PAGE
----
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HomeTechGaming

Nintendo Classic Edition is being modded to play more games

January 9th, 2017 at 1:31 PM
nes classic edition more games

Nintendo games and emulation go together like peanut butter and jelly, so you had to know that Nintendo’s prebuilt NES emulator, the NES Classic Edition, would get lots of attention in the modding community. That’s exactly what happened, and one Russian hacker has developed his own tools to modify the NES Classic’s software and install retro Nintendo titles that can be browsed and played just like the ones that come pre-installed on the hot-selling throwback console.

The hacker in question goes by the name MadMonkey, and his lengthy tutorial on how to pull off the modification to install new games has been translated from a Russian forum and posted on Reddit. It’s an extremely complicated process for anyone who isn’t already familiar with software modifications, emulation, and downloading sketchy tools from obscure corners of the internet, but you’ll need to convert the desired new game files to the format readable by the NES Classic, download the Classic’s firmware via USB, modify it to allow new games to be added, then add the games and reinstall the entire system image plus the new games in one push. Up to 60 games can be installed on the system, depending on their size.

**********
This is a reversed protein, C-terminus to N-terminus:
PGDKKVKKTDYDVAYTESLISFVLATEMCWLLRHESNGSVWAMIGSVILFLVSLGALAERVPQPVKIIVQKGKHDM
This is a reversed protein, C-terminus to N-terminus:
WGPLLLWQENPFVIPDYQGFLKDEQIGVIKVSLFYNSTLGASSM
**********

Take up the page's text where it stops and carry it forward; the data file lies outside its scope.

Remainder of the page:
Others in the emulation and modding scene have taken MadMonkey’s technique and further refined it, and there’s even now an all-in-one tool that performs many of the steps for you. Still, any modification of the NES Classic creates a very real risk of bricking the device and rendering it useless as anything but a paperweight, so consider the downsides carefully before doing something you might regret.

Mike Wehner has reported on technology and video games for the past decade, covering breaking news and trends in VR, wearables, smartphones, and future tech.

Most recently, Mike served as Tech Editor at The Daily Dot, and has been featured in USA Today, Time.com, and countless other web and print outlets. His love of reporting is second only to his gaming addiction.




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